19. The one or more computer-readable media of claim 17, further including asynchronously transmitting the changes to memory to persistent storage.
20. The one or more computer-readable media of claim 17, further including generating a checksum or hashsum prior to transmitting the changes and using the checksum or hashsum to ensure that the transmission is without error.
21. The one or more computer-readable media of claim 17, further including periodically checking availability of the physical server associated with the first virtual machine and, if the physical server associated with the first virtual machine is not operational, automatically initiating the second virtual machine to take over operation from the first virtual machine.
22. The one or more computer-readable media of claim 17, further including:
in response to launching an instance of the first virtual machine, automatically launching the second virtual machine, wherein the second virtual machine is maintained in a paused state.
23. A system for tracking memory in virtual machines, comprising:
a first physical server for executing a first virtual machine, the first physical server including a first memory synchronization manager and a first memory;
a second physical server for executing a second virtual machine, the second physical server including a second memory synchronization manager and a second memory; and
the first memory synchronization manager coupled to the second memory synchronization manager via a network connection, the first memory synchronization manager for receiving data associated with a memory write request and, in response to the memory write request, for writing the data to the first memory and for transmitting the data over the network connection to the second memory synchronization manager for storage in the second memory.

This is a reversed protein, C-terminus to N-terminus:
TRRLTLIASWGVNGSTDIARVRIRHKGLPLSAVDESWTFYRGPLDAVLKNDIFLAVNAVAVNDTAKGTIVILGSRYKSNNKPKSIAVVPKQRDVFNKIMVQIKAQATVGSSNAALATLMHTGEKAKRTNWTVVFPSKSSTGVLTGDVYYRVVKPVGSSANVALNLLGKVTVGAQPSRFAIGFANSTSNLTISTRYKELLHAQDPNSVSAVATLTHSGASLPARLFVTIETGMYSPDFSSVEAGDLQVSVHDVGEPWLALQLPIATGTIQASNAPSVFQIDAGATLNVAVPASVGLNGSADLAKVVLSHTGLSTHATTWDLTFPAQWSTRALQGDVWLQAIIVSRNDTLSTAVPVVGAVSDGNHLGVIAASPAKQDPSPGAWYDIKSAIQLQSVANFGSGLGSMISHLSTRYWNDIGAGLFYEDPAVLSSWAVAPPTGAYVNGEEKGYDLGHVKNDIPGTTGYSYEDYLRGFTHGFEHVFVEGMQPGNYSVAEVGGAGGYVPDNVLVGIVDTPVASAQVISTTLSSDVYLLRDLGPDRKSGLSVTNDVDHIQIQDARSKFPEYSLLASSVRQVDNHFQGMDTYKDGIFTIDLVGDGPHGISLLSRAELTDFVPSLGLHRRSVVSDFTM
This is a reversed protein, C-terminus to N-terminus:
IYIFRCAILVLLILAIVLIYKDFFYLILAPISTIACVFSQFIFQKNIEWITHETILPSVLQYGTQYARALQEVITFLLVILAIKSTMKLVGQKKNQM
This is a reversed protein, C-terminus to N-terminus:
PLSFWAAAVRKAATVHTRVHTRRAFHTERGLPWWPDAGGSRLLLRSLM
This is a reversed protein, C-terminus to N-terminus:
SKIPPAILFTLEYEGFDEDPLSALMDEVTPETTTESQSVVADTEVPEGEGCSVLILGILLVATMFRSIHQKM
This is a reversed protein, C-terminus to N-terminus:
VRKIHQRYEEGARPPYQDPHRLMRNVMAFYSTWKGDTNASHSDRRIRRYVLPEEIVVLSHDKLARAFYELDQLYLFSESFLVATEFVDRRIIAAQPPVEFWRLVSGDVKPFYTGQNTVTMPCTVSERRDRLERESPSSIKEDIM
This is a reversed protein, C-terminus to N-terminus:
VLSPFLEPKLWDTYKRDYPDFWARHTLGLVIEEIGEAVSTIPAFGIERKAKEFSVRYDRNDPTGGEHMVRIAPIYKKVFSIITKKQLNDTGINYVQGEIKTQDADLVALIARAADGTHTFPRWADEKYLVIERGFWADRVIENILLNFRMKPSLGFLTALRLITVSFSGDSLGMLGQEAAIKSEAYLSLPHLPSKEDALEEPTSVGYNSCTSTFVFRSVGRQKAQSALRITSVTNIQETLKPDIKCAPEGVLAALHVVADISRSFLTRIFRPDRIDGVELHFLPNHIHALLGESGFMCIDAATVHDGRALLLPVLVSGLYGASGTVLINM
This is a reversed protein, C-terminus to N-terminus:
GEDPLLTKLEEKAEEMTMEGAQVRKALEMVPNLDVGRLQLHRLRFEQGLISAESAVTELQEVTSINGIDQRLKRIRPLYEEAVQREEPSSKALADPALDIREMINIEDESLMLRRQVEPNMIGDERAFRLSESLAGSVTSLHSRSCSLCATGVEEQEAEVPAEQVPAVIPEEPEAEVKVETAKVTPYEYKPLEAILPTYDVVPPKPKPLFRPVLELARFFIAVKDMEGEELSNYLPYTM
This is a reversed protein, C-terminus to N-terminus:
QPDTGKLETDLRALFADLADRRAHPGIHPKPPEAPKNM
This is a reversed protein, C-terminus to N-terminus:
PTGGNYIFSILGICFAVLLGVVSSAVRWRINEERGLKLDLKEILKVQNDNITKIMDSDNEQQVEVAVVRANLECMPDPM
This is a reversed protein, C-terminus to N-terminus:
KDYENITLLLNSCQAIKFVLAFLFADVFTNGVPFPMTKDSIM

24. The system of claim 23, wherein the first memory synchronization manager includes a hash generator for generating a hash value associated with the data.
25. The system of claim 24, wherein the second memory synchronization manager includes a hash checker for checking the hash value to determine errors in the data.
26. The system of claim 24, wherein the first memory synchronization manager is configured to generate a heartbeat signal for transmission to the second memory synchronization manager.
US13/645,130 2012-10-04 2012-10-04 Memory write tracking for virtual machines Active 2033-06-15 US9032248B1 (en)

Priority Applications (1)

Application Number Priority Date Filing Date Title
US13/645,130 US9032248B1 (en) 2012-10-04 2012-10-04 Memory write tracking for virtual machines

Applications Claiming Priority (1)

Application Number Priority Date Filing Date Title
US13/645,130 US9032248B1 (en) 2012-10-04 2012-10-04 Memory write tracking for virtual machines

Publications (1)

Publication Number Publication Date
US9032248B1 true US9032248B1 (en) 2015-05-12

Family

ID=53038337

Family Applications (1)

Application Number Title Priority Date Filing Date
US13/645,130 Active 2033-06-15 US9032248B1 (en) 2012-10-04 2012-10-04 Memory write tracking for virtual machines

Country Status (1)

Country Link
US (1) US9032248B1 (en)

Cited By (12)

* Cited by examiner, † Cited by third party
Publication number Priority date Publication date Assignee Title
US20130304931A1 (en) * 2002-07-31 2013-11-14 Sony Computer Entertainment America, Inc. Seamless host migration based on nat type
US20150095908A1 (en) * 2013-10-01 2015-04-02 International Business Machines Corporation Failover detection and treatment in checkpoint systems
US20160077861A1 (en) * 2014-09-11 2016-03-17 Fujitsu Limited Information processing system, storage apparatus, and program
US20160204977A1 (en) * 2014-03-12 2016-07-14 Nutanix, Inc. Method and system for providing distributed management in a networked virtualization environment
US9729621B2 (en) 2002-07-31 2017-08-08 Sony Interactive Entertainment America Llc Systems and methods for seamless host migration
US9733958B2 (en) 2014-05-15 2017-08-15 Nutanix, Inc. Mechanism for performing rolling updates with data unavailability check in a networked virtualization environment for storage management
US9740472B1 (en) 2014-05-15 2017-08-22 Nutanix, Inc. Mechanism for performing rolling upgrades in a networked virtualization environment
US9762631B2 (en) 2002-05-17 2017-09-12 Sony Interactive Entertainment America Llc Managing participants in an online session
US9952785B2 (en) * 2014-10-17 2018-04-24 EMC IP Holding Company LLC Enabling non-volatile random access to data